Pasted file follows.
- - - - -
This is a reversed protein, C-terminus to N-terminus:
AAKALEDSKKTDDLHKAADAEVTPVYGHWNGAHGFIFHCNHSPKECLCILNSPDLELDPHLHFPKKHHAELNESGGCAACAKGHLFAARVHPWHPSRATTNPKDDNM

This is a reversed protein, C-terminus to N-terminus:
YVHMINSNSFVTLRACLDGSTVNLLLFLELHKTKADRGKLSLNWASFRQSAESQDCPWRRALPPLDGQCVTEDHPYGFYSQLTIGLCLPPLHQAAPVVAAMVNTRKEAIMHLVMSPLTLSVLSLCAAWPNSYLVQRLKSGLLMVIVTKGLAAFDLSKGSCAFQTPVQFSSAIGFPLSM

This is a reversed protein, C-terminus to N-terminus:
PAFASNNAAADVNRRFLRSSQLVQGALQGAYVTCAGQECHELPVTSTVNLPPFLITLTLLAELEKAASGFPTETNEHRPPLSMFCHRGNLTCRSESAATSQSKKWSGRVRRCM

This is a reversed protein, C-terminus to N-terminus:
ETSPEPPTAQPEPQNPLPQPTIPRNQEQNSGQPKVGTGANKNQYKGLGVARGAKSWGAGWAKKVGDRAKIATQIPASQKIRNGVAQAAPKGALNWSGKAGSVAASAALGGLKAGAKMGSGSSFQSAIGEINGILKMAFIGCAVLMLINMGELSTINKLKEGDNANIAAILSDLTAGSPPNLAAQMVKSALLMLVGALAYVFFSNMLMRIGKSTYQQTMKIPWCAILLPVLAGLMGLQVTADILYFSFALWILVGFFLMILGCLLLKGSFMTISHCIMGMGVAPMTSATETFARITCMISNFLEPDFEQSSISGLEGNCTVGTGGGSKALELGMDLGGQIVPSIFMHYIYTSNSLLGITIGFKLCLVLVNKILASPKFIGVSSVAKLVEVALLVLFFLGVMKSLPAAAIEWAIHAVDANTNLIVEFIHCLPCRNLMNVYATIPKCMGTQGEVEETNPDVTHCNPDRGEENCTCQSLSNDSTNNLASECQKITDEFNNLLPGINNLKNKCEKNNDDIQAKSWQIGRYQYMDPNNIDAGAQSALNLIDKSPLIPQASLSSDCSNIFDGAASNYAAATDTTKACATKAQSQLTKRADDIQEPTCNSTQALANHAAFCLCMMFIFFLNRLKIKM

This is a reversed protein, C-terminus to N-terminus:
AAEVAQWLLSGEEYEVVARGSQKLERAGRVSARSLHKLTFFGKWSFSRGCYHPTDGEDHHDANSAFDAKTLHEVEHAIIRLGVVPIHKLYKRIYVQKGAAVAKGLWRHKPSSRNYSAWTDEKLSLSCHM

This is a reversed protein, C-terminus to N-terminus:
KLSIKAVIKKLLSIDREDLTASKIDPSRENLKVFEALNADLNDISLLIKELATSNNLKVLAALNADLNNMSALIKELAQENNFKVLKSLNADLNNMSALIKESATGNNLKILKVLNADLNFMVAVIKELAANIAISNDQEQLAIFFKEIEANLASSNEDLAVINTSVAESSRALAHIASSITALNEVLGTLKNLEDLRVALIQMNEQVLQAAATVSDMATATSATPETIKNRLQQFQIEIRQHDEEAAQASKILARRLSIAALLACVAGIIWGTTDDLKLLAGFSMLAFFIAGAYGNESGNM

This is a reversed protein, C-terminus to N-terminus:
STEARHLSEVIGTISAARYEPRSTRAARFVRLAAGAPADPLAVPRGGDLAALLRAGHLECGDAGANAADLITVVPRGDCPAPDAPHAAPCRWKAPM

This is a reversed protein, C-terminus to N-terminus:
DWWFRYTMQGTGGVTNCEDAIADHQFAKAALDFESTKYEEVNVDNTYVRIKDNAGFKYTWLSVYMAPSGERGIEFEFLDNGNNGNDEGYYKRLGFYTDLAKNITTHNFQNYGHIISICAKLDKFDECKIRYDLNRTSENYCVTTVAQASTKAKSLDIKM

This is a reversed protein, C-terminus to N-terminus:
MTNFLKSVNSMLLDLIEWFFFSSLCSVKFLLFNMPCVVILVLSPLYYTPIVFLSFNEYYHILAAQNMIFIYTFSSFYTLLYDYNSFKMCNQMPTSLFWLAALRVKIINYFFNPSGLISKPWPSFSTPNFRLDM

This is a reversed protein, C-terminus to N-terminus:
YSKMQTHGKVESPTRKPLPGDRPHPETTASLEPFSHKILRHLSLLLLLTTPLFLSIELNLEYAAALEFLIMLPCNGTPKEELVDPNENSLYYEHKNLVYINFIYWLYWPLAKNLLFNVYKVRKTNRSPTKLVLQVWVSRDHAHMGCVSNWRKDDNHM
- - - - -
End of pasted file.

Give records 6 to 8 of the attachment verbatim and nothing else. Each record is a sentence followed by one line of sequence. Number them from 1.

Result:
This is a reversed protein, C-terminus to N-terminus:
KLSIKAVIKKLLSIDREDLTASKIDPSRENLKVFEALNADLNDISLLIKELATSNNLKVLAALNADLNNMSALIKELAQENNFKVLKSLNADLNNMSALIKESATGNNLKILKVLNADLNFMVAVIKELAANIAISNDQEQLAIFFKEIEANLASSNEDLAVINTSVAESSRALAHIASSITALNEVLGTLKNLEDLRVALIQMNEQVLQAAATVSDMATATSATPETIKNRLQQFQIEIRQHDEEAAQASKILARRLSIAALLACVAGIIWGTTDDLKLLAGFSMLAFFIAGAYGNESGNM

This is a reversed protein, C-terminus to N-terminus:
STEARHLSEVIGTISAARYEPRSTRAARFVRLAAGAPADPLAVPRGGDLAALLRAGHLECGDAGANAADLITVVPRGDCPAPDAPHAAPCRWKAPM

This is a reversed protein, C-terminus to N-terminus:
DWWFRYTMQGTGGVTNCEDAIADHQFAKAALDFESTKYEEVNVDNTYVRIKDNAGFKYTWLSVYMAPSGERGIEFEFLDNGNNGNDEGYYKRLGFYTDLAKNITTHNFQNYGHIISICAKLDKFDECKIRYDLNRTSENYCVTTVAQASTKAKSLDIKM